From red lanterns to red envelopes, did you ever wonder why the color red is so popular in China, especially on the Chinese New Year? Legend has it that it all began with the Nian, a ferocious beast that would terrorize villagers on the New Year, eating crops, livestock, and even children. But villagers learned that this half bull with a lion head was afraid of three things: fire, noise, and the color red. Nian was defeated, and from then on, the color red was considered to bring good luck and good fortune to all. Lucky for you, you don’t need to defeat a ferocious beast to celebrate the Chinese New Year–all you need to do is get your red on. Here are other Chinese New Year traditions we can all celebrate.
“Usually red lanterns are hung outside the doors to ward off bad luck,” suggests Karen Katz, author of the 2012 picture book My First Chinese New Year. “Also red cutout papers are used as decorations to hang on the walls. If you live near a Chinese neighborhood you should be able to purchase these items, but if not, go online and order them. You can also make your own cutouts.” This is the history behind Chinese New Year.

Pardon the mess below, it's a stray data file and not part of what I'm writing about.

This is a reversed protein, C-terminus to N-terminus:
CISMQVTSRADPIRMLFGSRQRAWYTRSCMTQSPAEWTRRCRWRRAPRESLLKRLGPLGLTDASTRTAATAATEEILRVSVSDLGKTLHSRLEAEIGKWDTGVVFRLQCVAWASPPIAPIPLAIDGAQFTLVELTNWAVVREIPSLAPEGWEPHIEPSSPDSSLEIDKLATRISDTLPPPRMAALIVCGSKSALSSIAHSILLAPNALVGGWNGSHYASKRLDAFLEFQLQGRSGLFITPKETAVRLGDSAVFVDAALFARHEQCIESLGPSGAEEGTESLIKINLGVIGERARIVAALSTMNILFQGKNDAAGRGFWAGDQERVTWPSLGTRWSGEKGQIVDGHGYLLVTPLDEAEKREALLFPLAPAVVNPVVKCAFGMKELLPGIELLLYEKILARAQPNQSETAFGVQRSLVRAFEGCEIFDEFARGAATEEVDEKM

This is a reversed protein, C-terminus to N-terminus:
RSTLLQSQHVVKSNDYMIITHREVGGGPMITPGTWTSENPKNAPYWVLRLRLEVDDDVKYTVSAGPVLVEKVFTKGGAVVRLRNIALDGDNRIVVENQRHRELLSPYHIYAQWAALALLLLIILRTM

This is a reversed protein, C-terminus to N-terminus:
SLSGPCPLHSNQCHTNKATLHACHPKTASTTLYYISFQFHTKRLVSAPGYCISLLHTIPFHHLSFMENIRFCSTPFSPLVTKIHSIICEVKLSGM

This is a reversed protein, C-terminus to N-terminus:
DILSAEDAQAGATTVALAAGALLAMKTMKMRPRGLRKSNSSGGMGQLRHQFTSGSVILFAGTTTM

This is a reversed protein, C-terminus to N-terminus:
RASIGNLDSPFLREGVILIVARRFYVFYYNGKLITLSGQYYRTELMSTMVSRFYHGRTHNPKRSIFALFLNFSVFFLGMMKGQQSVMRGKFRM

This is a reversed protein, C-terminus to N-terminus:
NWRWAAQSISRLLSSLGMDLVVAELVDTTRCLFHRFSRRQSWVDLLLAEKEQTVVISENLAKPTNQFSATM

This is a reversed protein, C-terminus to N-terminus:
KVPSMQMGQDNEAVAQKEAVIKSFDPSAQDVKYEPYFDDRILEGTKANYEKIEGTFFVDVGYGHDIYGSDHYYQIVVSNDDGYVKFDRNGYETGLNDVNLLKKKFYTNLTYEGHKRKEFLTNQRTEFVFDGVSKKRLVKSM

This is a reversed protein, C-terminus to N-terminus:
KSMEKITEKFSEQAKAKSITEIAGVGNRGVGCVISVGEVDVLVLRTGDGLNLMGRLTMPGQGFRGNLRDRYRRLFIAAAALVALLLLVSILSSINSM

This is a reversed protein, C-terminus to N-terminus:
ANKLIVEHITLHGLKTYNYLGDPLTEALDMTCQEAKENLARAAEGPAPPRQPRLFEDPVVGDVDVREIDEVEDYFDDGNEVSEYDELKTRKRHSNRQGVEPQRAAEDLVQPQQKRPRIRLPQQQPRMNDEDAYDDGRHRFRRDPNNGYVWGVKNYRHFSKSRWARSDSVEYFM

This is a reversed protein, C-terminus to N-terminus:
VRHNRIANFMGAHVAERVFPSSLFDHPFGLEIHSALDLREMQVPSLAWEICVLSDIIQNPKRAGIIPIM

Although the traditional art of paper-cut is handcrafted with a knife, it’s easy to make your own red paper cutouts (Jianzhi) for the Chinese New Year at home. Similar to cutting out paper snowflakes, all you need are a sharp pair of scissors and some red paper to make these festive red Chinese New Year decorations to hang on your windows. And like snowflakes, no paper cutouts are alike; in fact, some are amazing works of art that have been included in museum collections.
Still, the most popular way to celebrate the Chinese New Year is to hand out red envelopes filled with money. However, like toys under the Christmas tree, some traditions are meant for children, and Chinese red envelopes are given to them to ward off evil spirits. Next, learn what your Chinese Zodiac symbol reveals about what this year has in store.